|Publication number||US4485633 A|
|Application number||US 06/434,862|
|Publication date||Dec 4, 1984|
|Filing date||Oct 18, 1982|
|Priority date||Oct 18, 1982|
|Also published as||CA1215552A, CA1215552A1, DE3337849A1|
|Publication number||06434862, 434862, US 4485633 A, US 4485633A, US-A-4485633, US4485633 A, US4485633A|
|Inventors||Eddie W. King, Robert D. Hughes, IV|
|Original Assignee||The Coca-Cola Company|
|Export Citation||BiBTeX, EndNote, RefMan|
|Patent Citations (7), Non-Patent Citations (2), Referenced by (31), Classifications (21), Legal Events (5)|
|External Links: USPTO, USPTO Assignment, Espacenet|
1. Field of the Invention
The present invention relates to an energy conservation and refrigeration control system for chilled-product vending machines. More specifically, the present invention relates to a control circuit for a forced air type refrigeration system for a vending machine which dispenses chilled products such as beverage cans or bottles.
2. Description of the Prior Art
Heretofore, in refrigeration systems of vending machines including a compressor, a condensor, condensor coil, condensor fan motor, evaporator coil and an evaporator fan, the compressor has been cycled ON and OFF under the control of a thermostat, and the evaporator fan, which blows air over the evaporator coil to circulate chilled air throughout the vending machine, has been run continuously even during the periods when the compressor was OFF. The unnecessary high energy useage and waste caused by the continuous running of the evaporator fan or fans, has become a problem with the current high cost of energy. One logical solution to reducing the consumption of energy is to cycle the evaporator fan motor ON and OFF with the compressor thus decreasing the running time of the evaporator fan. However, this approach causes several problems, which have been discussed in co-pending U.S. application Ser. No. 198,172 filed Oct. 17, 1980 by Morgan and King and assigned to the same assignee as the present invention. Application Ser. No. 198,172 stands abandoned in favor of Continuation Application Ser. No. 466,959, filed Feb. 16, 1983 which is now U.S. Pat. No. 4,467,617.
Firstly, if the evaporator fan is cycled off in synchronism with the turning OFF of the compressor, freeze-up of the evaporator coil can occur in humid, high temperature conditions. Secondly, by keeping the evaporator fan shut off during the compressor off cycles, large variations in temperature in the vending machine occur, creating large variations in temperature of the next to be vended products. Also, during this off period of the evaporator fan, large variations of temperature occur throughout the vending machine due to lack of air flow, and temperatures sensed by the thermostat which controls the compressor cycling are less accurate than desirable. Thirdly, when vending machines are located in below freezing environments (32° F.), an idle condition of the evaporator fan may permit the chilled products to freeze. That is, when the evaporator fan is running and blowing air over the evaporator coil and throughout the vending machine, this flow of air dissipates heat generated by the evaporator fan motors thus acting as a heater to prevent the stored products from freezing. Thus, the aforementioned problems exist when the evaporator fan is permitted to cycle on and off with the compressor, even though a substantial reduction in energy consumption results.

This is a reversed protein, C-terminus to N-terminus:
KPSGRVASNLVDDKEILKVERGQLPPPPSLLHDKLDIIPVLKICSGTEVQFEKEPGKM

Accordingly, prior to the invention described in the aforementioned co-pending application of Morgan, et al., a need in the art existed for a system which would reduce the consumption of energy in the refrigeration system of a vending machine, but at the same time solve the aforementioned problems of evaporator coil freeze-up in high, humid temperature conditions; product freeze-up in below freezing environmental conditions; and large variations in next to be vended products and temperature distribution throughout the vending machine. In the system invented by Morgan, et al. these functions are controlled by electromechanical timers which vary the operating cycle of the evaporator fan to effect a solution to the aforementioned problems.
A modification of the Morgan, et al. system for effecting the same and additional controls for refrigeration systems of chilled-product vending machines was implemented by use of a microprocessor. These modifications are described in co-pending U.S. application Ser. No. 363,961 filed Mar. 31, 1982 by Morgan and King assigned to the same assignee of the present invention, which is now U.S. Pat. No. 4,417,450.